Small Presses and Nobel Prize Glory

October 14, 2009 | 6 books mentioned 9 2 min read

It’s becoming a tradition of sorts, the Nobel jury gives the Prize to an author virtually unknown in the United States, and newspaper columnists grumble while small and university presses bask in a moment of publishing glory.

Nobody outside a few square miles in New York cares that this year’s Pulitzer or Booker winner was put out by Random House or HarperCollins, but even to the casual observer of the literary scene, there’s something refreshing (and, for some, aggravating) about seeing yet another Nobel winner with only the faintest, most haphazard publishing footprint. The Nobel Prize, probably half the time, shines a huge spotlight some pretty obscure books.

For small and university presses, the Prize is a rare moment of popular notice. Daniel E. Pritchard who works for David R. Godine, Publisher in Boston wrote as much a year ago reacting to J.M.G. Le Clézio’s Nobel win, “Nobel Prizes are usually the playground for big boys. They were noticeably absent from this one, leaving all the fame and street-cred for small independents.” Godine published Le Clézio’s The Prospector.

The University of Nebraska Press also published Le Clézio, with two books in print when the Nobel was announced last year: The Round and Other Cold Hard Facts and Onitsha. According to the press’ publicity manager Cara Pesek, Nebraska sold just “a handful” of copies of both titles in 2007, but “since the prize was announced last year, those two titles have accounted for more than $100,000 in incremental sales.”

coverWith Herta Müller’s win, Nebraska has now struck Nobel gold two years in a row. Pesek said that the day after the Nobel was announced, the press had 3,000 backorders for Müller’s book Nadirs.

The director of University of Nebraska Press, Donna Shear, tempered the excitement somewhat, saying that the Nobel turns a book into “a steady backlist seller” as it finds its way onto University reading lists. But she added that a side-effect of the Nobel jury’s idiosyncrasies is that the Prize becomes “a validation of the efforts of University presses.”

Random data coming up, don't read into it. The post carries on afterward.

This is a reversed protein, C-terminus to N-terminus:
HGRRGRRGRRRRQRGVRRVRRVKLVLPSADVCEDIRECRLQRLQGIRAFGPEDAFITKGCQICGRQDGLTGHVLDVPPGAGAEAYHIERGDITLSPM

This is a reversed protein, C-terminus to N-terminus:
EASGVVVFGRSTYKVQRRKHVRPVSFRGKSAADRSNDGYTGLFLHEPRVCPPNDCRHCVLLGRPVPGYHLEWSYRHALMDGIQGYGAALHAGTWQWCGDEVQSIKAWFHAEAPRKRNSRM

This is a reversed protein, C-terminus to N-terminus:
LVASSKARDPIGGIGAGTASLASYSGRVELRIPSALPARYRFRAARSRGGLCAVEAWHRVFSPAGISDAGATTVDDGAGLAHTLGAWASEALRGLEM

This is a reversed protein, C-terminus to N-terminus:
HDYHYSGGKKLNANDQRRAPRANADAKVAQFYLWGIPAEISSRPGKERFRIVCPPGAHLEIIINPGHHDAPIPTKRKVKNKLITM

covercoverThe Euro-centric Nobel also injects some commercial viability into the typically limited world of literature in translation. After winning the Nobel in 2002, Hungarian writer Imre Kertész went from university presses to Knopf and Vintage. Meanwhile, plans are already underway to bring Müller to a wider audience. Shear said Nebraska put in a bid for Müller’s latest, Atemschaukel, recently shortlisted for the German Book Prize, but it’s expected that the book will land with one of the big publishing houses.

We expect our book prizes to confirm that a book or author’s commercial success and positive reviews are well-deserved. Sometimes the Nobel plays this role – a validator of critical opinion – but, for the American audience, it often does something different. And this is where the grumbling comes in. We don’t like to be told that an author we’ve never heard of is one of the greatest ever. But in cases like Müller and Kertész and Le Clézio, the Nobel serves as a reminder that in certain corners of the publishing industry, there are presses shepherding the work of these writers into print and keeping it available until such time as the rest of us are able to take notice.

created The Millions and is its publisher. He and his family live in New Jersey.


  1. Pingback: Maud Newton: Blog
  2. It’s nice to see readership diversified, by whatever means. It’s an important point though, the commercial aspect of publishing does self-select in an important sense, the books most of us are exposed to.

  3. And I’d add to avp comment that our language, our the country we live in, also determines a lot of what we are exposed to… It’s amusing to me to hear talk about Le Clezio in this context, as it is a writer I studied at school (middle school I think? unsure) 15 years ago in France — making him a very “established” writer in my mind!

  4. Yeah, definitely. In a sense, it’s good to see these new methods of communication and media popping up because it democratizes the process of promotion at least a little bit.

  5. This shows how international literary fiction is clearly not the on the radar of the big American publishing houses, whereas in Europe (and this includes the UK) these writers have been published for years by the likes of Knopf, Grove, FSG or Penguin.

  6. I’ve won a literary award (a Whiting.) I give a literary award (The RRofihe Trophy / Open City Short Story Contest.) I administer a literary award (The Poetry Prize.) I am an advisor to the $145,000 2011 Vilcek Prizes for Literature. I’ve had nine stories in The New Yorker, and a book, FATHER MUST, published by Farrar, Straus and Giroux (to all-positive reviews.) but I deliberately keep a low profile so I can… win a Nobel.

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